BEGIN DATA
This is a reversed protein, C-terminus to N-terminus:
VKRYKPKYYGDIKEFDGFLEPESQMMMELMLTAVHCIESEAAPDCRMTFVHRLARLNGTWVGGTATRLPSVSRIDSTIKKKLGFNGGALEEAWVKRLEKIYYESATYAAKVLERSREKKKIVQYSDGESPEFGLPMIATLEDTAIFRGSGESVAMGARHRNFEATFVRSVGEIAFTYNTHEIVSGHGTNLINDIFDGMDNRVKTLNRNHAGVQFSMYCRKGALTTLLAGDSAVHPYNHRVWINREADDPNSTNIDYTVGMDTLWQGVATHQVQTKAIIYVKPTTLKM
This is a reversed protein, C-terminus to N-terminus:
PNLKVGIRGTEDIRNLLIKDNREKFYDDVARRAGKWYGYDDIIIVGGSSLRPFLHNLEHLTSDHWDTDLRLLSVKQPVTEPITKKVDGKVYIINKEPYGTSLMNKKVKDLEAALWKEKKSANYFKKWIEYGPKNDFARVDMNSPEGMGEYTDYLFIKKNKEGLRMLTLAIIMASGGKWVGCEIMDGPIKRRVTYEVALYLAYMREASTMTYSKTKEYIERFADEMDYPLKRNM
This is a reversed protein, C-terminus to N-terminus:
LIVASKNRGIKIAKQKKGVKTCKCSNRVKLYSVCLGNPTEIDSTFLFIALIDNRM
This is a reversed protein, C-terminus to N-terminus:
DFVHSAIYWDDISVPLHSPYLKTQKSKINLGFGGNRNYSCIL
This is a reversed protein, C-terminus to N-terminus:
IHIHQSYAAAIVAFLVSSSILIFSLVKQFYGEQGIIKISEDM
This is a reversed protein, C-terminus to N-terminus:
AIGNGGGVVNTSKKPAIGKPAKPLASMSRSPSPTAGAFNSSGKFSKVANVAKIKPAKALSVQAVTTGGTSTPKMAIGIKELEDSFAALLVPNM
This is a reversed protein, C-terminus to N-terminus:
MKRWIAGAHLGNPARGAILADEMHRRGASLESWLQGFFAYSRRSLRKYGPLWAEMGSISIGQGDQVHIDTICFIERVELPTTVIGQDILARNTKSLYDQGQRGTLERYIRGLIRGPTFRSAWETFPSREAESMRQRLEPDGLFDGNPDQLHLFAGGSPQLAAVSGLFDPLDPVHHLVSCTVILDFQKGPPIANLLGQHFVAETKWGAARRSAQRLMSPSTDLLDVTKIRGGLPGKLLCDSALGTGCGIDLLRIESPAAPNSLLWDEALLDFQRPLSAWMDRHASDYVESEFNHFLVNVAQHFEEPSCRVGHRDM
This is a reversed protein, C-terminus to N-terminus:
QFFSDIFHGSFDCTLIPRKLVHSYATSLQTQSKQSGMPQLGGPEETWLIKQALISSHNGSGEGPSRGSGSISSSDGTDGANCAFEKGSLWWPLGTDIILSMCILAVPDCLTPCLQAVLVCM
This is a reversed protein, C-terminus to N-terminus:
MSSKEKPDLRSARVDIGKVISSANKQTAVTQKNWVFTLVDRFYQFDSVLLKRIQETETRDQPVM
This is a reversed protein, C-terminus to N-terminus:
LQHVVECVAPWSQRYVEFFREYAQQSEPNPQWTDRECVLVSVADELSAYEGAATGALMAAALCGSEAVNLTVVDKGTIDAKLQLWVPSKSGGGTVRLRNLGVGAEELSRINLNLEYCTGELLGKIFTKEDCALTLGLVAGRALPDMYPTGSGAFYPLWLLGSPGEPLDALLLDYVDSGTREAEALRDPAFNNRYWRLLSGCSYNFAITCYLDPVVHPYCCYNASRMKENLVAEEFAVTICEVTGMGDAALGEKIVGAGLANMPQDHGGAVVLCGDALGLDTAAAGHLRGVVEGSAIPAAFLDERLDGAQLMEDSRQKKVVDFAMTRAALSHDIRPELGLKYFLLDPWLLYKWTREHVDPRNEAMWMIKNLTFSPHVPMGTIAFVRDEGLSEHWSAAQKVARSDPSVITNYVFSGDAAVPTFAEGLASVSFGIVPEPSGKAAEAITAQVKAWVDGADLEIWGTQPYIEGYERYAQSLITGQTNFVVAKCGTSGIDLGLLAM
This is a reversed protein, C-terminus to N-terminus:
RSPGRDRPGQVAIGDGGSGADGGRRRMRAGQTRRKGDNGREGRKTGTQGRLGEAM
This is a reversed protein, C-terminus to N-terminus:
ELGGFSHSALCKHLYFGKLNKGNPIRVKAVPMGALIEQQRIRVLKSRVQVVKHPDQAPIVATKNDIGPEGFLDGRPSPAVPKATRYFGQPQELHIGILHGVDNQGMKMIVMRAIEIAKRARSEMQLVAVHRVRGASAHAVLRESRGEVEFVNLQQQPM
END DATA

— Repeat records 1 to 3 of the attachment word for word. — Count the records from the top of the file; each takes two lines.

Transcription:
This is a reversed protein, C-terminus to N-terminus:
VKRYKPKYYGDIKEFDGFLEPESQMMMELMLTAVHCIESEAAPDCRMTFVHRLARLNGTWVGGTATRLPSVSRIDSTIKKKLGFNGGALEEAWVKRLEKIYYESATYAAKVLERSREKKKIVQYSDGESPEFGLPMIATLEDTAIFRGSGESVAMGARHRNFEATFVRSVGEIAFTYNTHEIVSGHGTNLINDIFDGMDNRVKTLNRNHAGVQFSMYCRKGALTTLLAGDSAVHPYNHRVWINREADDPNSTNIDYTVGMDTLWQGVATHQVQTKAIIYVKPTTLKM
This is a reversed protein, C-terminus to N-terminus:
PNLKVGIRGTEDIRNLLIKDNREKFYDDVARRAGKWYGYDDIIIVGGSSLRPFLHNLEHLTSDHWDTDLRLLSVKQPVTEPITKKVDGKVYIINKEPYGTSLMNKKVKDLEAALWKEKKSANYFKKWIEYGPKNDFARVDMNSPEGMGEYTDYLFIKKNKEGLRMLTLAIIMASGGKWVGCEIMDGPIKRRVTYEVALYLAYMREASTMTYSKTKEYIERFADEMDYPLKRNM
This is a reversed protein, C-terminus to N-terminus:
LIVASKNRGIKIAKQKKGVKTCKCSNRVKLYSVCLGNPTEIDSTFLFIALIDNRM